How Ayn Rand Brought You Kim Kardashian and the Cult of Self-Obsessed Celebrity
Just about any philosopher or religious leader, not to mention nearly anyone you meet walking down the street, could tell you that selfishness is not a virtue. If you are old enough to apply for a driver’s license, you can probably work out that selfish behavior has detrimental effects on all of us. Even if you’re not quite ready to give it up.
But not Ayn Rand. The 20th-century doyenne of destructive capitalism, dear to self-centered college sophomores and those, like Paul Ryan, who have not yet grown out of their me-first phase, declared aloud what a lot of jerks tend to keep to themselves: the idea that selfishness is awesome. Rand even wrote a book on the theme, The Virtue of Selfishness.
In Rand’s vision of individualism gone wild, total selfishness is transformed from a vice into the highest aim of human existence. The male heroes of her novels, when they aren’t having coercive sex with women (He moved one hand, took her two wrists and pinned them behind her, under his arm, wrenching her shoulder blades) are busy spouting their enthusiasm for selfishness, like Howard Roark, the architect in Rand's novel The Fountainhead. “The first right on earth is the right of the ego,” declares Roark. “Man’s first duty is to himself.”
From Rand’s warped perspective, self-sacrifice is demeaning and altruism is barbaric and corruptive. Any denial of the self is pure wickedness. Living only for yourself, doing whatever you want whenever you want to, is considered the greatest good.
Rand’s self-centered philosophy, which she named, rather oxymoronically, “ethical egoism” is an example of capitalist apologia born in the time of the Bolshevik Revolution, which Rand witnessed in her native Russia. Rand was so obsessed with the concept of the self as its own highest end that she saw it demonstrated everywhere, even identifying selfishness as the fundamental principle of the founding of the United States: “This country was not based on selfless service, sacrifice, renunciation or any precept of altruism,” insisted Rand. “It was based on a man’s right to the pursuit of happiness. His own happiness. Not anyone else’s. A private, personal, selfish motive….”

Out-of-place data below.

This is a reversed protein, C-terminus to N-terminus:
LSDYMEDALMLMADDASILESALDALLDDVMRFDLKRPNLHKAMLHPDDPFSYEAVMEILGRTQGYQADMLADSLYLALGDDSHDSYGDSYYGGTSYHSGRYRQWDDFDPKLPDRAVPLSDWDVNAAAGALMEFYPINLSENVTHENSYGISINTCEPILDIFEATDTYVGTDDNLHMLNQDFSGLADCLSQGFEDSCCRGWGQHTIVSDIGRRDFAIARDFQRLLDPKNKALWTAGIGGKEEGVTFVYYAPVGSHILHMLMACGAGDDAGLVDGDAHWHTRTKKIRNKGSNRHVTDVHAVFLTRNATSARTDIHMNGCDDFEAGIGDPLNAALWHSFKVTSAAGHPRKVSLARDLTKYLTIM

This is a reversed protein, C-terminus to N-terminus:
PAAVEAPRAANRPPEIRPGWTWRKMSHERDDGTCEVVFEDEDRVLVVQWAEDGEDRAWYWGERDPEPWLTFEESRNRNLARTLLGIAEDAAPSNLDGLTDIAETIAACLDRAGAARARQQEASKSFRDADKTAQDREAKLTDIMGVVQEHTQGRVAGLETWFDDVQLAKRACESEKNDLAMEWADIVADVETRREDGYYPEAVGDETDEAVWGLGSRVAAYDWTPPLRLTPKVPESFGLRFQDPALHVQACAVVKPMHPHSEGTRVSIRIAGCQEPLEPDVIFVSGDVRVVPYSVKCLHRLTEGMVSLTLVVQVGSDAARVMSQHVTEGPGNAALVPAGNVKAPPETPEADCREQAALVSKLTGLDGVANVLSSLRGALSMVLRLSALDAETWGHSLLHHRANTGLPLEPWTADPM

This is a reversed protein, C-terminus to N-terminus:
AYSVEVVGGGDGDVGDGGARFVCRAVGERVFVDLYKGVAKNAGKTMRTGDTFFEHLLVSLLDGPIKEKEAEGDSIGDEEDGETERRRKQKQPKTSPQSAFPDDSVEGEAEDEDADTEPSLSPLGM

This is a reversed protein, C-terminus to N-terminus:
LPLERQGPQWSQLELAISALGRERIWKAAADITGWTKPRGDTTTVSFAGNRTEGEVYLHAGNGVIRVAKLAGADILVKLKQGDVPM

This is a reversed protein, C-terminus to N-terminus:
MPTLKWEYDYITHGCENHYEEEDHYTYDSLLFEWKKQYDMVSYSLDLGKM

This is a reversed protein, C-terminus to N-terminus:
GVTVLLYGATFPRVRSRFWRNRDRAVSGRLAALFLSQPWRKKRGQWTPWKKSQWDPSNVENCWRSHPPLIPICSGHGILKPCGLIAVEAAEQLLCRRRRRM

Never in a thousand years could someone as myopic as Rand have seen that for many people, happiness is actually found in furthering the happiness of others. This is heresy for Randians. To hear Rand tell it, you must never be the object for anyone. You must be solely your own object. You don’t do things for anybody else: it’s all for you. The failure to adopt this mentality destroys productive effort and ruins the brain, according to Rand.
Of course, the reason that the heart of the sophomore thrills to the sound of this self-centered philosophy is that many, if not most, young people have a natural inclination to pursue only their own whims at any given moment. Then they typically grow up and begin to recognize the interconnectedness of the world and the pleasure of giving to others rather than contantly receiving. But the temptation to continue on in the infantile way is strong, and American popular culture, along with its more noxious political figures, sends out a constant siren song of selfishness: It’s okay to be a jerk! Life is short, go for it! Screw everyone else!